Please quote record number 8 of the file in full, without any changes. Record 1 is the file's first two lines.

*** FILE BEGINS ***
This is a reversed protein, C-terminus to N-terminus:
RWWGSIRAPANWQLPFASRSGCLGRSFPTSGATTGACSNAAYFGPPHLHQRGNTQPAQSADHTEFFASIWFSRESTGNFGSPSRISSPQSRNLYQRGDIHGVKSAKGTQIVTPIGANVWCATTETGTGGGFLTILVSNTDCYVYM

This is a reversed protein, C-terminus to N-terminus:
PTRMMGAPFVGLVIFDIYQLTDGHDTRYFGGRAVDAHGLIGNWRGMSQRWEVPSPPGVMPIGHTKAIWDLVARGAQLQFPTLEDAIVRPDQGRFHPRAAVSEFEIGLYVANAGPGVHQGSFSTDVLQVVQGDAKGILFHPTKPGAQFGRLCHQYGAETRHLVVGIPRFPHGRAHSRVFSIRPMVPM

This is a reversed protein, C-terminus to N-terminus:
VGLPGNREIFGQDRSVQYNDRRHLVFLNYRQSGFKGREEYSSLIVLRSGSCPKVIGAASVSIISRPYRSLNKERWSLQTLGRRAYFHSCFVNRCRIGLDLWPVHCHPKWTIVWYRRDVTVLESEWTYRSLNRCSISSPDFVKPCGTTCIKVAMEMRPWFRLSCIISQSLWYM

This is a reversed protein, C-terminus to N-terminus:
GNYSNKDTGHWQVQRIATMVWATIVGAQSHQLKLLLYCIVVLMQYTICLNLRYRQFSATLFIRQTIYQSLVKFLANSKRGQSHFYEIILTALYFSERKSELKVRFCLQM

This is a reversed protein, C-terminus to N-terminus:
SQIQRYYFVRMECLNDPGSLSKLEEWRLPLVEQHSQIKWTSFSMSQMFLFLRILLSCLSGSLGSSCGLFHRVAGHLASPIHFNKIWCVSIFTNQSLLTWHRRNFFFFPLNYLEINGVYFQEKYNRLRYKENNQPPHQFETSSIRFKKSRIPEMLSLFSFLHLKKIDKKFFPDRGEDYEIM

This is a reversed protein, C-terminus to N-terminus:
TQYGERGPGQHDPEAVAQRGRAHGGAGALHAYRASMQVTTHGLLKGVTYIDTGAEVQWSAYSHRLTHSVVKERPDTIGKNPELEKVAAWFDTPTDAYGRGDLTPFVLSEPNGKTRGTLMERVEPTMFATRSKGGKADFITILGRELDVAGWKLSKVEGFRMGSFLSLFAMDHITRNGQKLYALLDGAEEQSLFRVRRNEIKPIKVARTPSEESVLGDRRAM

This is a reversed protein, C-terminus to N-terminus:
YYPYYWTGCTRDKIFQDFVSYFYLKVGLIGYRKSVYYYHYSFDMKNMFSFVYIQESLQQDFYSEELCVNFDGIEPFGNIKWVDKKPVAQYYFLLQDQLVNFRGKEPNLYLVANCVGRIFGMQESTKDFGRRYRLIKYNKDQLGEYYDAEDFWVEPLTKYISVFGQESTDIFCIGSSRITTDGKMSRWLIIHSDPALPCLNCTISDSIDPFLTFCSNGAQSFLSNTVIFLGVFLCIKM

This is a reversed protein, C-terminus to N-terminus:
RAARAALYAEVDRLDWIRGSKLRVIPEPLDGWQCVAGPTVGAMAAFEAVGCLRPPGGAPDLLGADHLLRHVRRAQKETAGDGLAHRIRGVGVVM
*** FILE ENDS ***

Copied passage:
This is a reversed protein, C-terminus to N-terminus:
RAARAALYAEVDRLDWIRGSKLRVIPEPLDGWQCVAGPTVGAMAAFEAVGCLRPPGGAPDLLGADHLLRHVRRAQKETAGDGLAHRIRGVGVVM